Today could offer some clues on the state of the NAFTA negotiations.
The political ministers leading the talks for Canada, Mexico and the U.S. are in Montreal for a rare group event.
Numerous participants in the now-concluded week-long round in Montreal are sounding cautiously optimistic.
They say this round was less negative, and more constructive, than recent ones, with the first true dialogue on serious sticking points — in particular autos, dispute resolution, and a five-year review clause.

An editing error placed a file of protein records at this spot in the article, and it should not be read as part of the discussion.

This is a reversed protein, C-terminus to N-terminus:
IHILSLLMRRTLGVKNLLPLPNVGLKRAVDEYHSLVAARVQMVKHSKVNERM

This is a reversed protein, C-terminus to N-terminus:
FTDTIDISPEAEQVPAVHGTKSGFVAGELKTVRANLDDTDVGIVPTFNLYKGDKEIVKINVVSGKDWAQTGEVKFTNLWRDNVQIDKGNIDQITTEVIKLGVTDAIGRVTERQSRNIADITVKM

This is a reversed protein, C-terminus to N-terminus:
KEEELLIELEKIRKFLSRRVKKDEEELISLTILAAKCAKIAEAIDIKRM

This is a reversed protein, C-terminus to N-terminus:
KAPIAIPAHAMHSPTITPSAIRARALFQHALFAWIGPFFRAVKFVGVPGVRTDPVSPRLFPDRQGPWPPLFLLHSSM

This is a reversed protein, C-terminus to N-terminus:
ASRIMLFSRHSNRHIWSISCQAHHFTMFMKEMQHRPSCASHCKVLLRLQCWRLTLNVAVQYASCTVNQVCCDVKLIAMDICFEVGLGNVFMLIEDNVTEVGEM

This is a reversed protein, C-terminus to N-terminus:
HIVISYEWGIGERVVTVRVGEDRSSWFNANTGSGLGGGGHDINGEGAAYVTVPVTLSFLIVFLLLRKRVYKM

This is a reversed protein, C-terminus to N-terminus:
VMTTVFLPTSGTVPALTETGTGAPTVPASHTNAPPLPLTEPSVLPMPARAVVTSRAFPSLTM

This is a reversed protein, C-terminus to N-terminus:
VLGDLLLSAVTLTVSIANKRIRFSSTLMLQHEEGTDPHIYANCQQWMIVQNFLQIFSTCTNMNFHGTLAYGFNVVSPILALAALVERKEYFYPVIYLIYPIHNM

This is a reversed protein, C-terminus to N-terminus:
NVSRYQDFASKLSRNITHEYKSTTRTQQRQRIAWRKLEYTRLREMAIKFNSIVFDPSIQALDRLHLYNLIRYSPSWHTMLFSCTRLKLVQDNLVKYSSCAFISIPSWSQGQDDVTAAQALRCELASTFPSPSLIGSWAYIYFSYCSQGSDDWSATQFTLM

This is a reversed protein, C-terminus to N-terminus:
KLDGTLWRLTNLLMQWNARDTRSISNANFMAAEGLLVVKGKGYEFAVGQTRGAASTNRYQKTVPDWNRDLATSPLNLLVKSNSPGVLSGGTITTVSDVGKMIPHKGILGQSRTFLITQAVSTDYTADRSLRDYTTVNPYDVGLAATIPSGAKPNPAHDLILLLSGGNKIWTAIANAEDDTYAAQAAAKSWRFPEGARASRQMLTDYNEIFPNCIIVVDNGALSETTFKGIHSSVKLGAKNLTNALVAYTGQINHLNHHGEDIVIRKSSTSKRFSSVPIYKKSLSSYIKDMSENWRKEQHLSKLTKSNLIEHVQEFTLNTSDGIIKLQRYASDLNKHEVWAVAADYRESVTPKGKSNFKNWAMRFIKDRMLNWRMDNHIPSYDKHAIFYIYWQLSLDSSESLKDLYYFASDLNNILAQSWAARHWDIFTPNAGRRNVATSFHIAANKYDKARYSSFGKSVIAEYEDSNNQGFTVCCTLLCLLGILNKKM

But it’s now up to the politicians. With just eight weeks left in the current schedule of talks, and President Donald Trump frequently threatening to blow up the deal, eyes today will be on U.S. trade czar Robert Lighthizer.
“An American lawmaker who spoke with Lighthizer, Dave Reichert, said Lightizer sounded hopeful. But Reichert warned not to expect too much enthusiasm: He said Lighthizer is a self-admitted curmudgeon.
The last time the three politicians met following a round of talks, Canadian Foreign Affairs Minister Chrystia Freeland openly accused the United States of deliberately trying to undermine NAFTA, calling its list of unconventional proposals “troubling.”
She also warned that an updated NAFTA can’t be achieved with a “winner-takes-all mindset,” or one that tries to undermine, rather than modernize, the agreement.